Anatomy

When discussing thyroid cancer, it’s important to first understand the anatomy of the thyroid gland and the important surrounding structures. The thyroid gland sits at the midline of the neck, just beneath the skin and a few layers of thin muscles. It has 2 lobes, the right and left lobe, which are connected in the midline by the isthmus. Occasionally, the thyroid may have a prominent pyramidal lobe that extends upwards in the midline, towards the hyoid bone and base of tongue.

The thyroid gland produces and secretes thyroid hormones, that are important in regulating many metabolic functions of the body. Thyroid hormone levels are closely controlled by the body, but can sometimes be over or under produced. A simple blood test can measure hormone levels. Cases of overproduction create hyperthyroidism, and cases of underproduction create hypothyroidism.

The gland is made up of follicular cells that take up iodine and produce thyroid hormone, which is stored in follicles inside the thyroid. The thyroid is also made up of another type of cell called parafollicular cells (C-cells). These cells produce a hormone called calcitonin, which helps regulate circulating calcium levels. Cancer that arise from C-cells is called medullary thyroid carcinoma.

The blood supply to the thyroid gland comes from the inferior thyroid artery, a branch of the thyrocervical trunk, and the superior thyroid artery, a branch of the external carotid artery. In some rare cases, there exists an artery called the ima artery, which runs from below the clavicles on the top surface of the trachea towards the thyroid gland.

On the backside of the thyroid gland are four parathyroid glands (two on each side). These are, much like the thyroid gland, endocrine glands that produce and secrete hormones. Through secretion of parathyroid hormone, the parathyroid glands regulate calcium levels in the blood and bones. Additionally, parathyroid hormone controls levels of calcium absorption from the diet and calcium excretion from the kidneys into the urine. During thyroid surgery, it’s important for surgeons to carefully separate the parathyroids from the thyroid in order to maintain normal levels of parathyroid hormone in the blood.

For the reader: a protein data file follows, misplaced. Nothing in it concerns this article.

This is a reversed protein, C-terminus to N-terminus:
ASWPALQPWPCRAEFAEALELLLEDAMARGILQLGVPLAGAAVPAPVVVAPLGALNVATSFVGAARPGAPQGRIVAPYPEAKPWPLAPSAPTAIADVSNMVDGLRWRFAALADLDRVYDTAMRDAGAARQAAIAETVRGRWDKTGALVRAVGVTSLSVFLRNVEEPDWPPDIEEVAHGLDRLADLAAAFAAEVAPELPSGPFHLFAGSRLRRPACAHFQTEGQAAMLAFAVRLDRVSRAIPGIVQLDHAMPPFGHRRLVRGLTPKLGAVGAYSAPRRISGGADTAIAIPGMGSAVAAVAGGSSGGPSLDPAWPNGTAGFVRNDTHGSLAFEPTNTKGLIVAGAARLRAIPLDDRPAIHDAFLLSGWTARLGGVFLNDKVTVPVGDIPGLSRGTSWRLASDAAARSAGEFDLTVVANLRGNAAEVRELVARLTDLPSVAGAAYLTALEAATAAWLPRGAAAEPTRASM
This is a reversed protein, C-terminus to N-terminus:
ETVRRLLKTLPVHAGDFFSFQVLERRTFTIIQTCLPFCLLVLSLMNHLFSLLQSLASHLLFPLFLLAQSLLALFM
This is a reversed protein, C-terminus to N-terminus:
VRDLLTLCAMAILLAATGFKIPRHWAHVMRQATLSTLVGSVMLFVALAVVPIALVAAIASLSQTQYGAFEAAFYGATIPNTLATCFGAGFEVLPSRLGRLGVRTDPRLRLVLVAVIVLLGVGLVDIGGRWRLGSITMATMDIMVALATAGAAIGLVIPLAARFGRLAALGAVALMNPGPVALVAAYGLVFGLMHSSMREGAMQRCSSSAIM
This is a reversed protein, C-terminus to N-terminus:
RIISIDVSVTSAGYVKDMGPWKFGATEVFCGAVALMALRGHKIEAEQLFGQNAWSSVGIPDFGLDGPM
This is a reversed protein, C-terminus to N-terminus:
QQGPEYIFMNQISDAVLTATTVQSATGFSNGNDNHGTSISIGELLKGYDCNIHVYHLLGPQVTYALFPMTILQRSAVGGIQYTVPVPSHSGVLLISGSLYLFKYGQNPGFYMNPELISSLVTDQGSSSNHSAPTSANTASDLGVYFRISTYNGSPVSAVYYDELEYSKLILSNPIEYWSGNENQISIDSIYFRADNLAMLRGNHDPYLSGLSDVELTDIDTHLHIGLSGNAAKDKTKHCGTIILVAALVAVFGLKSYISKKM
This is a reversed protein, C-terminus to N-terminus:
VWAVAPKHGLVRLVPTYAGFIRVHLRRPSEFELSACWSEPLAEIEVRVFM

The recurrent laryngeal nerves (one on each side) run upward from the vagus nerve toward the voice box (larynx) in the groove between the trachea (windpipe) and esophagus which is just deep to the thyroid gland. This nerve moves the vocal cords and is responsible for speaking and control of the vocal cords during breathing. In extremely rare cases, the right recurrent laryngeal nerve can emerge from the vagus nerve higher in the neck and run straight down from the vagus nerve. This is called a non-recurrent laryngeal nerve because it does not come from below. It is important for surgeons to locate and protect this nerve during surgery.

The superior laryngeal nerves (one on each side) arise from the vagus nerve higher in the neck and run downward in close proximity to the superior pole of the thyroid gland. The external branch supplies the cricothyroid muscle and helps with changing vocal pitch and volume, whereas the internal branch controls the sensation of the larynx and aids in normal swallowing and prevention of aspiration.

The main lymph nodes associated with the thyroid are the central compartment lymph nodes (levels VI and VII) which lie in the middle portion of the neck in the tissue surrounding the thyroid gland. Occasionally, thyroid cancers can spread to the lateral neck or retropharyngeal lymph nodes, which lie behind the upper part of the pharynx, as well.